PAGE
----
My Name Is Iris by Brando Skyhorse is about a woman, Iris Prince, who is starting over after a divorce. Iris feels that she needs a change. She feels that she and her husband, Alex, want different things in life. She decides that a divorce will help her find her path again. She and her nine year old daughter, Melanie, move to a new town to start over.
Iris feels that she will have more time to pursue her passions and things she wants to do. She even feels that she will be able to connect and bond with her new neighbors. After spending a few days in her new place, she wakes up one morning and looks out her kitchen window. She noticed a wall appeared in her front yard overnight. The wall wasn’t there last night and it seems to be growing and looks more menacing as time goes by.
A new law was proposed and passed that requires everyone to wear “the Band”. It is supposedly a convenient way to help people pay bills, get access to utilities, and serves as an ID. The catch is, only people who can prove that their parents are US citizens can have access to the band.
Iris was proud to be a second generation Mexican American woman. Growing up her parents has always told her that no one can take away her citizenship because Iris was born in the US. However, that all changes when Iris is no longer able to qualify for “the Band” since her parents are undocumented. How far will Iris go to protect what matters to her the most while everything around seems to be closing in on her?
The novel started off okay but then I lost interest towards the middle. The book was boring and didn’t really have much going on. I also didn’t like that some of the characters spoke in Spanish and there was no translation to help readers understand what was going on. After a while, it became too cumbersome to look up every other sentence to figure out what the characters were saying. The ending was especially disappointing as it was mostly in Spanish also. Therefore, I had no idea how it ended and from what I was able to understand it didn’t really seem like it gave the readers any closure.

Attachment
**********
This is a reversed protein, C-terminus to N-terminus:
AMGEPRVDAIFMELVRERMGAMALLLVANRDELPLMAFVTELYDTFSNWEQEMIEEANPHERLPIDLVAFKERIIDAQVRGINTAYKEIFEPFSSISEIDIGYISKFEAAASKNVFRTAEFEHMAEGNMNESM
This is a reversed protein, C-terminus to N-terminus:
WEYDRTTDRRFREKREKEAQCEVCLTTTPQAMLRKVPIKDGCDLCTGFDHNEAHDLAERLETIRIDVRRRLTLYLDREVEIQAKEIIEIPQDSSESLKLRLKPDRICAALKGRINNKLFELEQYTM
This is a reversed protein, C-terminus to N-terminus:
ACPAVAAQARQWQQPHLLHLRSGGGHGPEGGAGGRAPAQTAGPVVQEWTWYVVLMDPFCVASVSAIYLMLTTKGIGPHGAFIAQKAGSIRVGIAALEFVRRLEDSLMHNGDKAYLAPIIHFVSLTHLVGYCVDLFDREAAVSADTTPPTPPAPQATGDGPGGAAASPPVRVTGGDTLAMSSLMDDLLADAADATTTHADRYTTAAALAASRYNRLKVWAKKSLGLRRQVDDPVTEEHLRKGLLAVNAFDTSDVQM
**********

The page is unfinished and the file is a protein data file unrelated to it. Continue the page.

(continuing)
The book is from people of Mexican descent’s point of view in dealing with the changes due to the “bands”. I would have been interested in reading to see how other minorities dealt with these changes as well. I didn’t find any of the characters interesting or relatable. While they were trying to do the best they could do with the new mandates, I found some of the characters selfish and not loyal to their family members and culture. The book has tons of symbolism and cultural references that were interesting but, it wasn’t enough to make the story more captivating. The book might be enjoyable if you understand Spanish to better grasp these parts of the story containing Spanish phrases. Otherwise I would say just skip it.